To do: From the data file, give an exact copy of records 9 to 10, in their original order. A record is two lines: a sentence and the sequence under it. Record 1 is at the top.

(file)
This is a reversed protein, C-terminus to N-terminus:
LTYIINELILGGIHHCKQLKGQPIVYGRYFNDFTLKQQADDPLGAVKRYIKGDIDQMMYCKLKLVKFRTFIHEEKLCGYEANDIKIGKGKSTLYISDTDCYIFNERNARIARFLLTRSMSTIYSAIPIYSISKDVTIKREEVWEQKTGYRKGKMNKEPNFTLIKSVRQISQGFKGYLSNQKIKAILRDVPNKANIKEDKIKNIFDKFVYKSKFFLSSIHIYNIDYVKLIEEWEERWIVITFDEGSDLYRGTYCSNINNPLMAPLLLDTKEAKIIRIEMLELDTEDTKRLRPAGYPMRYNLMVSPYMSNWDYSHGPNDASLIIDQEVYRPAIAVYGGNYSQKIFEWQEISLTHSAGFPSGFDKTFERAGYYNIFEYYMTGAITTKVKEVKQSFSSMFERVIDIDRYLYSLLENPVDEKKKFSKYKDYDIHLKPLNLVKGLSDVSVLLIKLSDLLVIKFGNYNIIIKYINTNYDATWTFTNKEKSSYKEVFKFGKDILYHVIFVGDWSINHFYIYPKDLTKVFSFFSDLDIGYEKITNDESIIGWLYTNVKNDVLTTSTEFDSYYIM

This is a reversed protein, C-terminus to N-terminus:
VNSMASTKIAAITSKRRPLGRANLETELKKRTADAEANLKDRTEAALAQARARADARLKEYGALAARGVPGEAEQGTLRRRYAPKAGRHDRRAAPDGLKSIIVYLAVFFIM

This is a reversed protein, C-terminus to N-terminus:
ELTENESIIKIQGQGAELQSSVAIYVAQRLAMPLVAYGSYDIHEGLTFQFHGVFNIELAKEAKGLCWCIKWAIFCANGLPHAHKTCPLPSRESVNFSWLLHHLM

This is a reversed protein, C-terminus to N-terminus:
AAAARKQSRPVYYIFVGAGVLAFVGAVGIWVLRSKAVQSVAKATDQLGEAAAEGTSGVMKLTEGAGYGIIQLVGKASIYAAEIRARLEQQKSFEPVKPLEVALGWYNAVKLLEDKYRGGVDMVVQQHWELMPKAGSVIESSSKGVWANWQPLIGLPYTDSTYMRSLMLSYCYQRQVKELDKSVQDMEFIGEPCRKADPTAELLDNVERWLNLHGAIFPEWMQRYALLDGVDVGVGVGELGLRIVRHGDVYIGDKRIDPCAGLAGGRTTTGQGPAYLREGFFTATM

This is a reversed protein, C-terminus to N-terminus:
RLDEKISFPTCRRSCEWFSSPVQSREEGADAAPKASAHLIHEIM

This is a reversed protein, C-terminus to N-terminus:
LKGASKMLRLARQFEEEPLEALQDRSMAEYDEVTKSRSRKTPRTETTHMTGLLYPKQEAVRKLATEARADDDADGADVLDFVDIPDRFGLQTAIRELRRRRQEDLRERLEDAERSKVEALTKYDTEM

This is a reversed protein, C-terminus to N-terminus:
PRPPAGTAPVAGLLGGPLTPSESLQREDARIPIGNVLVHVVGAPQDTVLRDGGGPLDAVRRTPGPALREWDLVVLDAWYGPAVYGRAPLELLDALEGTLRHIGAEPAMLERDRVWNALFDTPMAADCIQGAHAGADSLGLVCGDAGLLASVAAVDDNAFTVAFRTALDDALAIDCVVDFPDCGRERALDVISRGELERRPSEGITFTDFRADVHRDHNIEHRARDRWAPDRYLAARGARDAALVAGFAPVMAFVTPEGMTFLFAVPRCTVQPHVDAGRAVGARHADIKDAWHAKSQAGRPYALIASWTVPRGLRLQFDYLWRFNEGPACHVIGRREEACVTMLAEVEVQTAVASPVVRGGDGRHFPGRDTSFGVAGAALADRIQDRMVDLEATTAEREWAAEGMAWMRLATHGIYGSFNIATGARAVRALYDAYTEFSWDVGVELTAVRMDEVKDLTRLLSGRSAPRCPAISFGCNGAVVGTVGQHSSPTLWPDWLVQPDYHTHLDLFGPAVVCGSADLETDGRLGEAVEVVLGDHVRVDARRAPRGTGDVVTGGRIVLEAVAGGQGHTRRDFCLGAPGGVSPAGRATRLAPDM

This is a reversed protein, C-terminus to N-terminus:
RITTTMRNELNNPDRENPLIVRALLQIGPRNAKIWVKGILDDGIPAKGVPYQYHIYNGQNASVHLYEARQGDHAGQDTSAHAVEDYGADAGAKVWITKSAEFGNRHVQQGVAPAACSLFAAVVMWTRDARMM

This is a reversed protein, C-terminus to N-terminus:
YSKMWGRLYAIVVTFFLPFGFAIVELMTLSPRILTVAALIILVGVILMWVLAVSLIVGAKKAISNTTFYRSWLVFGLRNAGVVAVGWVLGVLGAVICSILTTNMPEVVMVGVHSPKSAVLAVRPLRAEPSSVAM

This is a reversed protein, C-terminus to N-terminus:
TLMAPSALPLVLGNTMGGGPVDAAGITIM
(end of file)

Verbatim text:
This is a reversed protein, C-terminus to N-terminus:
YSKMWGRLYAIVVTFFLPFGFAIVELMTLSPRILTVAALIILVGVILMWVLAVSLIVGAKKAISNTTFYRSWLVFGLRNAGVVAVGWVLGVLGAVICSILTTNMPEVVMVGVHSPKSAVLAVRPLRAEPSSVAM

This is a reversed protein, C-terminus to N-terminus:
TLMAPSALPLVLGNTMGGGPVDAAGITIM